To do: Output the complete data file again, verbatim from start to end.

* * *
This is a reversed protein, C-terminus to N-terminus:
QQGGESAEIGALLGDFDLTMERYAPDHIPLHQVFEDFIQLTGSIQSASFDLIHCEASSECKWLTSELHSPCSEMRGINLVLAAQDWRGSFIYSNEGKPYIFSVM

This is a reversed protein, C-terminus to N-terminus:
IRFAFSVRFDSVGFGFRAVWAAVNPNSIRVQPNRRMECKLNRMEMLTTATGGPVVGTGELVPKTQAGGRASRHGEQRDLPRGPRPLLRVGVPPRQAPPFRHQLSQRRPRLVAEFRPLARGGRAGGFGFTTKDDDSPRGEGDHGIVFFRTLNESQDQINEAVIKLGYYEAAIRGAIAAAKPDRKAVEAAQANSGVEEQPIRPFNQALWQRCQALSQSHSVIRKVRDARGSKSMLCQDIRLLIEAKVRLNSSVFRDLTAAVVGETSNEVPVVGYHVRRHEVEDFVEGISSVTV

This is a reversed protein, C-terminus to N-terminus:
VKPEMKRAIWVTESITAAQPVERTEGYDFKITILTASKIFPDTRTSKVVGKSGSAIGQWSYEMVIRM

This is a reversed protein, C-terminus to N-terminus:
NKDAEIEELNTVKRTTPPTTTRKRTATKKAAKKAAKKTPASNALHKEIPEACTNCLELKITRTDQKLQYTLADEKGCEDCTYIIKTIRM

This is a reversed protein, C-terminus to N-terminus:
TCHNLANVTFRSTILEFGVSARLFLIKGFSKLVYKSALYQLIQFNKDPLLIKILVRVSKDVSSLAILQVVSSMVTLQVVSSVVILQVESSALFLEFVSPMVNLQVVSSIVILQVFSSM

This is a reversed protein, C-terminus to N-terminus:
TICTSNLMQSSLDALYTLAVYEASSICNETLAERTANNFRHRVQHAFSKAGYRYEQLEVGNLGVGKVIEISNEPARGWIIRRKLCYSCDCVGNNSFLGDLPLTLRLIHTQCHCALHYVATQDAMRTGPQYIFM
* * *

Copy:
This is a reversed protein, C-terminus to N-terminus:
QQGGESAEIGALLGDFDLTMERYAPDHIPLHQVFEDFIQLTGSIQSASFDLIHCEASSECKWLTSELHSPCSEMRGINLVLAAQDWRGSFIYSNEGKPYIFSVM

This is a reversed protein, C-terminus to N-terminus:
IRFAFSVRFDSVGFGFRAVWAAVNPNSIRVQPNRRMECKLNRMEMLTTATGGPVVGTGELVPKTQAGGRASRHGEQRDLPRGPRPLLRVGVPPRQAPPFRHQLSQRRPRLVAEFRPLARGGRAGGFGFTTKDDDSPRGEGDHGIVFFRTLNESQDQINEAVIKLGYYEAAIRGAIAAAKPDRKAVEAAQANSGVEEQPIRPFNQALWQRCQALSQSHSVIRKVRDARGSKSMLCQDIRLLIEAKVRLNSSVFRDLTAAVVGETSNEVPVVGYHVRRHEVEDFVEGISSVTV

This is a reversed protein, C-terminus to N-terminus:
VKPEMKRAIWVTESITAAQPVERTEGYDFKITILTASKIFPDTRTSKVVGKSGSAIGQWSYEMVIRM

This is a reversed protein, C-terminus to N-terminus:
NKDAEIEELNTVKRTTPPTTTRKRTATKKAAKKAAKKTPASNALHKEIPEACTNCLELKITRTDQKLQYTLADEKGCEDCTYIIKTIRM

This is a reversed protein, C-terminus to N-terminus:
TCHNLANVTFRSTILEFGVSARLFLIKGFSKLVYKSALYQLIQFNKDPLLIKILVRVSKDVSSLAILQVVSSMVTLQVVSSVVILQVESSALFLEFVSPMVNLQVVSSIVILQVFSSM

This is a reversed protein, C-terminus to N-terminus:
TICTSNLMQSSLDALYTLAVYEASSICNETLAERTANNFRHRVQHAFSKAGYRYEQLEVGNLGVGKVIEISNEPARGWIIRRKLCYSCDCVGNNSFLGDLPLTLRLIHTQCHCALHYVATQDAMRTGPQYIFM